Tripoli (Agenzia Fides) - "The situation in Tripoli is generally calm but occasionally clashes break out among the various militias that have divided the control of the city. These things do not happen often; skirmishes break out when men of a militia try to enter the territory controlled by another. Under these conditions we have to move very carefully", says to Agenzia Fides His Exc. Mgr. George Bugeja, Coadjutor of the Apostolic Vicar of Tripoli, who is in Rome for the Study Seminar for recently appointed Bishops in mission territories organized by Congregation for the Evangelization of Peoples (see Fides 02/09/2016).
Today, Martin Kobler, head of the UN mission in Libya, launched an alarm regarding the presence in Libya of 235,000 migrants who are waiting to find a way to go to Italy. A problem that Mgr. Bugeja knows very well.
"Several migrants come to us for assistance even spiritual, because among them there are several Christians" he says. "They come from Nigeria, Niger, some from Burundi, Sierra Leone and in general from sub-Saharan Africa. Migrants enter Libya through the southern city of Sebha and then go to Tripoli, most of them with the intention to cross the Mediterranean to travel to Italy and the rest of Europe. Those who come to me ask for blessings for the Mediterranean crossing. I try to dissuade them from running this risk, especially when there are children. But they are determined to continue the journey at all costs. They say: 'Here we do not have a future. Maybe we will find it in Europe, if not for us, for our children'. Unfortunately there are now hundreds of thousands of people who reason this way, and the only answer I can think of to try to block these flows is to ensure that Europe and the United States will help the countries from which these migrants leave to improve their social and economic conditions", said Mgr. Bugeja.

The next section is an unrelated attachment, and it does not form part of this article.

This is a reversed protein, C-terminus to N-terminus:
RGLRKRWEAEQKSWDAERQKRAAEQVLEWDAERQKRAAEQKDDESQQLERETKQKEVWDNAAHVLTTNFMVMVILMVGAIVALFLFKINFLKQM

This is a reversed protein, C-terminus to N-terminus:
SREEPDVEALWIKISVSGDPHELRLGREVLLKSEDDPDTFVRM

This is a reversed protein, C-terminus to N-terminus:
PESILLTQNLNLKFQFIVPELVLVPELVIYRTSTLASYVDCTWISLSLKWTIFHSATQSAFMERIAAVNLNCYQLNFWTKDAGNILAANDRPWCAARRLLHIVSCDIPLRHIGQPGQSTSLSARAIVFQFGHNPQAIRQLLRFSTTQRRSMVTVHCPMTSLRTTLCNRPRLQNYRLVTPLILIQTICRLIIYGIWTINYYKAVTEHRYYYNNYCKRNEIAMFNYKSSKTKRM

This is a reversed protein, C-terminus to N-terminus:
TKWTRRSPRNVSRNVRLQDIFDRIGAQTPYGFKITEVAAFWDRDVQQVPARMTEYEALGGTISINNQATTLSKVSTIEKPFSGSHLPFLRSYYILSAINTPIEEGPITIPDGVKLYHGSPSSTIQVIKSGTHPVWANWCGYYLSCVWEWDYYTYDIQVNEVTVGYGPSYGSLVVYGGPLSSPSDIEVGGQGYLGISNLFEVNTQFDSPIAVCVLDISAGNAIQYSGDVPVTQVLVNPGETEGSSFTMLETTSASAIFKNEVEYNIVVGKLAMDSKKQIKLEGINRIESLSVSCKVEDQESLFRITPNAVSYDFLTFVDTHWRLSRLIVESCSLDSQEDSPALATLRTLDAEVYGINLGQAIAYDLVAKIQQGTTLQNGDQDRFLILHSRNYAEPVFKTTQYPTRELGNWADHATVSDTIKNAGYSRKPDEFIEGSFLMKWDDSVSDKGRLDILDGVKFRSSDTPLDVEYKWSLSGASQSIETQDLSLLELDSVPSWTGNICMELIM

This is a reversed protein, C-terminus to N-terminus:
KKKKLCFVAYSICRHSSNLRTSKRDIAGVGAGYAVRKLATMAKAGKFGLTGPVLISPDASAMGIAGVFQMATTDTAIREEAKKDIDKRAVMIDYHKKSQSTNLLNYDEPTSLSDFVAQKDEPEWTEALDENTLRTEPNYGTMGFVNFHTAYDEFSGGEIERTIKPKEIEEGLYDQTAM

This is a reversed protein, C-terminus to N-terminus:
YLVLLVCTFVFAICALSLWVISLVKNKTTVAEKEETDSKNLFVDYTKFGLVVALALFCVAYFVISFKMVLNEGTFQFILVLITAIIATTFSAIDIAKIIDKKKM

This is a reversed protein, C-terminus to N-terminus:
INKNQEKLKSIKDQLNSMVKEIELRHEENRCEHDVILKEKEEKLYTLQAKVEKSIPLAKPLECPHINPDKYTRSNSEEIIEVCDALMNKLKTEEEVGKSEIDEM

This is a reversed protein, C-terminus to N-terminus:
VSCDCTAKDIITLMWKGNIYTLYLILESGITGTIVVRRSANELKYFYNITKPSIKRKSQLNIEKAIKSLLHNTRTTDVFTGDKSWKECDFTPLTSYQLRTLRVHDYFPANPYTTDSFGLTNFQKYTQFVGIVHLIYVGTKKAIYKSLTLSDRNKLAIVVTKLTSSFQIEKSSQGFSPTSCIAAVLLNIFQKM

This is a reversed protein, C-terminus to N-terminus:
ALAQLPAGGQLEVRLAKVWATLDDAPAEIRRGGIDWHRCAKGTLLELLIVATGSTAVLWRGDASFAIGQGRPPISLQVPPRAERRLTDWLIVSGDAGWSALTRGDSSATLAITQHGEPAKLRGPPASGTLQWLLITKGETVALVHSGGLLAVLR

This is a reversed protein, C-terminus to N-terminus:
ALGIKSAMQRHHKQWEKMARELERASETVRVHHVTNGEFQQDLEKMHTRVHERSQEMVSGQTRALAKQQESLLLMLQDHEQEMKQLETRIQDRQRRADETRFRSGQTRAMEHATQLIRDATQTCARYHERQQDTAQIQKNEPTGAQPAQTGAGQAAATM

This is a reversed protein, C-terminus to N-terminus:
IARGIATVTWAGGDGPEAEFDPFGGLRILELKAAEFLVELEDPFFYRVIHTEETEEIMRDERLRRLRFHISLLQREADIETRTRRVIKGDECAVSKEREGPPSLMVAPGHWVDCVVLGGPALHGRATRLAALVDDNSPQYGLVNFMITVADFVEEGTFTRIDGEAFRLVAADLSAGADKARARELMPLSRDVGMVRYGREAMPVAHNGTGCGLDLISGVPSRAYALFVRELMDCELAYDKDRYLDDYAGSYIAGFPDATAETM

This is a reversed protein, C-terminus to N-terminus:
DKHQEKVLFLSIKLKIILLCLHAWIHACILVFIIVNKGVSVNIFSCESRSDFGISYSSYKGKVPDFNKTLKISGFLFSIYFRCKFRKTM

The Coadjutor of the Apostolic Vicar of Tripoli stresses that "most of the migrants have a largely distorted perception of Europe, because traffickers promise them that they will find work, will make a home, and so on, just to rob them of their savings. To travel from their country to Sebha, and then from there to Tripoli, large sums in US dollars are paid. Then to embark on the boats to Europe, traffickers ask minimum one thousand US dollars per person".
To raise money for the long journey from a sub-Saharan country to Europe, migrants usually proceed in stages, says Mgr. Bugeja. "Migrants pay the first part of the route to Libya with the money collected in the Country from where they left. Once in Tripoli, if they have no more money, they do jobs to scrape together the money in order to embark. Many of them end up in the circle of informal or criminal economy. Girls in particular end up becoming prostitutes"
Mgr. Bugeja finally explains that "the Catholic community in Tripoli is composed of the Philippines, about three thousand, who work in health facilities, and Africans. In this case it is necessary to distinguish between those who were in Libya before 2011, the year of the fall of Gaddafi, who have a job, and the others, who just pass by. Finally, there are some Indians, Pakistanis, Egyptians, and even some Europeans". (L.M.) (Agenzia Fides 15/09/2016)